In it’s worst manifestations, not failing to address disagreement drives greater polarization. We label others as bad and ourselves as good. And often, in defending ourselves and our position, we try to leverage “power.” Perhaps, as managers, we exercise our “power” over those who disagree with us. And in exercising that power, we tend to exclude those who are different or may disagree, surrounding ourselves with those who agree.

Failing to productively manage disagreement, avoiding it, becoming more polarized, begs a questions, “What are we afraid of? Why do we so fear considering a different perspective? Why do we so fear the possibility that we might need to change–or the possibility that reaffirms we may be doing the right thing?”

Bottom line, our inability to deal with disagreement, productively, limits us-as individuals, organizations, communities. It hurts us, it hurts our ability to learn, to adapt, to change, to recognize new opportunities, to grow, improve, and achieve.

Disagreements, however, can be very powerful, when productively handled. Fundamentally, disagreement can be a critical instigator to change. Without something/someone expressing a different idea, having a different dream, we may not recognize the need to do something differently. We may miss opportunities.

Alternatively, productively managed, disagreement can reaffirm that we are doing the right things.

To productively manage disagreement requires us to recognize no amount of persuasion, convincing, or other approach is successful until we choose to change. We don’t convince people to change or buy, but we enable them to choose to change through our productive engagement with them. And likewise we may choose to change based on how others engage us.

We see many organizations instituting productive disagreement as part of their culture. We “debate,” both to test our thinking, and to improve it. We do “red teaming,” to consider very different positions. We do scenario planning, to consider strategies to deal with different possibilities. We create contention management cultures, where we argue different positions, ultimately coming out with better solutions.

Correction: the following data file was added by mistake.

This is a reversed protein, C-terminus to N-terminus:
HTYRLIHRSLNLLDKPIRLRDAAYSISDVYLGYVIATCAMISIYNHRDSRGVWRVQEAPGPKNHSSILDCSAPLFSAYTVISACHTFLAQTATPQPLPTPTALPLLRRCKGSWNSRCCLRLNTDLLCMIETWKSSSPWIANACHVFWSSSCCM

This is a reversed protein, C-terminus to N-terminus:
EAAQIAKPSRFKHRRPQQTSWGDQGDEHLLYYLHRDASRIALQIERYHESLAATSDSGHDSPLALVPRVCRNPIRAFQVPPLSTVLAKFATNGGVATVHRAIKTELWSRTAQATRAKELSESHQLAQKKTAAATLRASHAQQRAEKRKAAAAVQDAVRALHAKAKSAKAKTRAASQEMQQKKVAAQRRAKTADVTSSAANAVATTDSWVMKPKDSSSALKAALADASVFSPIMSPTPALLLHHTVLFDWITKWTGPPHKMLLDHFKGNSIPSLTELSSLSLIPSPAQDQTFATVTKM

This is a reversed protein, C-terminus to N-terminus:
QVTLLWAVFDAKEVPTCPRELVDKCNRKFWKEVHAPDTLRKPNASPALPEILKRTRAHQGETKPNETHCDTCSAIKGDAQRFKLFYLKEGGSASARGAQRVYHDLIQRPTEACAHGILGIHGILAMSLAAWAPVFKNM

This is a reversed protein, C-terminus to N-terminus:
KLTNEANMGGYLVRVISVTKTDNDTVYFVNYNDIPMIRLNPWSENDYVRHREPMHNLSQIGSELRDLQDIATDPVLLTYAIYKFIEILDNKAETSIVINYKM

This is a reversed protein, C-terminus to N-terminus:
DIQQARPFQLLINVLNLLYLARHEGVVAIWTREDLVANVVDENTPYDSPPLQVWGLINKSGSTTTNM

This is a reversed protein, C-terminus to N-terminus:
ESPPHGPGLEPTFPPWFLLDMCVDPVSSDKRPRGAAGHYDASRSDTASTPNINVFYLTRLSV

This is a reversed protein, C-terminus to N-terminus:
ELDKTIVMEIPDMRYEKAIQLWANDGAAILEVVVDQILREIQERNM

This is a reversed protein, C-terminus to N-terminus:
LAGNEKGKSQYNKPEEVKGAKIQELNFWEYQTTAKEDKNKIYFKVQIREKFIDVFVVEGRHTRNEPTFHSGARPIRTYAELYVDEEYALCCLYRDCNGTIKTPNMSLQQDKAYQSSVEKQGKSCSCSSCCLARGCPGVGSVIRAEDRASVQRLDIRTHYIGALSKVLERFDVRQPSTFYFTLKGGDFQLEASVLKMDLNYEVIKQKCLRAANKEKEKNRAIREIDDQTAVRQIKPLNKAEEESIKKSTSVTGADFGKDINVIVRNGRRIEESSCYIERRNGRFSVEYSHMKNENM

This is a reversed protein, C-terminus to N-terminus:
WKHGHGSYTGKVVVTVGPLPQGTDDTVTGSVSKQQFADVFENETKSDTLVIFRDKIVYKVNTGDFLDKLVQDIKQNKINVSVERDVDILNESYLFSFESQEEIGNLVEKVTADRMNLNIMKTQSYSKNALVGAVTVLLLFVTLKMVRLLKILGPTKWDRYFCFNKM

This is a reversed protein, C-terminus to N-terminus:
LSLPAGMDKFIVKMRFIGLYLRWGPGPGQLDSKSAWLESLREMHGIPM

In our selling strategies, we learn how to incite customers to change, we learn collaborative conversations and how to address disagreement. Even things as simple as objection handling helps us better understand alternative positions.

And in the end, we may not agree, we may choose to disagree. We may recognize there is great power in people having differing ideas and points of view. That these differences make us better.

  1. Brian MacIver permalink

    You are on a roll, Dave.

    Or, are paranormal.

    Disagreement, the lost art.

    Challenger Selling is FOUNDED on DISAGREEMENT.
    The Challenge.

    In behavioural research we see it poorly used.

    It should never be flagged first…(people don’t Listen)
    It is best to state the reason(s) THEN AND THAT’S WHY I DISAGREE.

    Many forget to state WHY the disagree,
    a simple I DISAGREE is not Disagreement BUT is a BLOCK, like NO!

    This produces disagreement spirals I disagree with you Disagreeing!

    When agreeing or Disagreeing REMEMBER to state WHY!

    • Brian, I seldom to this with your comments, but I disagree, your perspective is just plain wrong!

      Sorry, I just could not resist, you set this up so well 😉

      We are so poor at understanding and leveraging disagreement. Productive disagreement enables all of us to achieve more than we individually could.

      Thanks, as always, for sharing your wisdom.